Close menu
Blazing Sevens, Early Voting, Cloud Computing Same But Different | 2023 Preakness Stakes News
Blazing Sevens (Scott Serio/Eclipse Sportswire/CSM)

Blazing Sevens, Early Voting, Cloud Computing Same But Different | 2023 Preakness Stakes News

Of course, the question was going to come, because trainer Chad Brown has used the same formula for success in the past – the Preakness Stakes (G1) – on the biggest day of racing in Maryland.

Preakness Picks

Preakness Stakes 2023 Betting Bible

Get the Racing Dudes’ 2023 Preakness Stakes Betting Bible, featuring the EXACT race-by-race wagering plans for Aaron Halterman and Jared Welch, the two founders of See how they’re playing every race on on May 20, 2023 at Pimlico!

Brown won the Preakness in 2017 with a horse named Cloud Computing and again last year with Early Voting. Can he do it again on Saturday when he saddles Blazing Sevens in the eight-horse, 1 3/16-mile Preakness Stakes at Pimlico Race Course?

The big similarity with all three is this: Brown decided not to run any of them in the Kentucky Derby (G1), even though they all had enough qualifying points to get into the field. Instead, he waited for the Middle Jewel of the Triple Crown.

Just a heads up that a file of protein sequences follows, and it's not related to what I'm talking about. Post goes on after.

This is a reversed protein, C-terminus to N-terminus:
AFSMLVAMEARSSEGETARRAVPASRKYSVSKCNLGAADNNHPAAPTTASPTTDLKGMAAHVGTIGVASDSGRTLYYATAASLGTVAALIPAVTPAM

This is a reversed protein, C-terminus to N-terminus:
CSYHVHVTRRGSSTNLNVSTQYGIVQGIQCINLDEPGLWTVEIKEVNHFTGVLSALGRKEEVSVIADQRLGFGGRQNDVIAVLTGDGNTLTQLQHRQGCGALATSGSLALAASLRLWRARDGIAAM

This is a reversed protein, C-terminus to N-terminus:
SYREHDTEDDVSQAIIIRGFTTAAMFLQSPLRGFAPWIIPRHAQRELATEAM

He has been successful with that strategy twice. He is hoping it will work again Saturday. Blazing Sevens, owned by John and Carla Capek’s Rodeo Racing LLC, is the 6-1 fourth choice on the Preakness morning line.

The biggest difference between Blazing Sevens and the pair of Brown’s Preakness winners is experience. Blazing Sevens, a son of Good Magic, will be making his seventh career start on Saturday.

The Preakness was the fourth career start for both Early Voting and Cloud Computing.

“The fact that we skipped the Derby, with the points, giving (Blazing Sevens) six weeks rest makes him similar to the other two,” Brown said. “This horse got started earlier. He won the Champagne (G1). They are really different horses to compare.”

Blazing Sevens had 46 qualifying points and was solidly in the Derby field before Brown pulled the plug.

“It’s one of the hardest decisions as a thoroughbred horse trainer to sit out the Kentucky Derby when you have the points,” Brown said. 

Blazing Sevens last ran in the April 8 Blue Grass (G1) at Keeneland and finished third. Equipped with blinkers for the first time, it was a major improvement over his first start in 2023 when he did not run at all in an eighth-place finish in the Fountain of Youth (G2) at Gulfstream on March 4.

“His Blue Grass was very good, a very good step in the right direction,” Brown said. “But it wasn’t quite good enough to set him up to run the race of his life in the Derby, which is what you need to do. I didn’t feel he would be ready in four weeks to do that. If you choose to take a shot and go for a home run and miss, not only do you lose the race, you are probably out of the other Triple Crown races, and it just sends you so far backward if you are wrong. I did not want to be wrong.”

Blazing Sevens, who is under the watch of Brown’s assistant Jose Hernandez at Pimlico, galloped about 1 ¼ miles for the third straight morning with exercise rider Peer Levia. They went to the track at 6:30 a.m.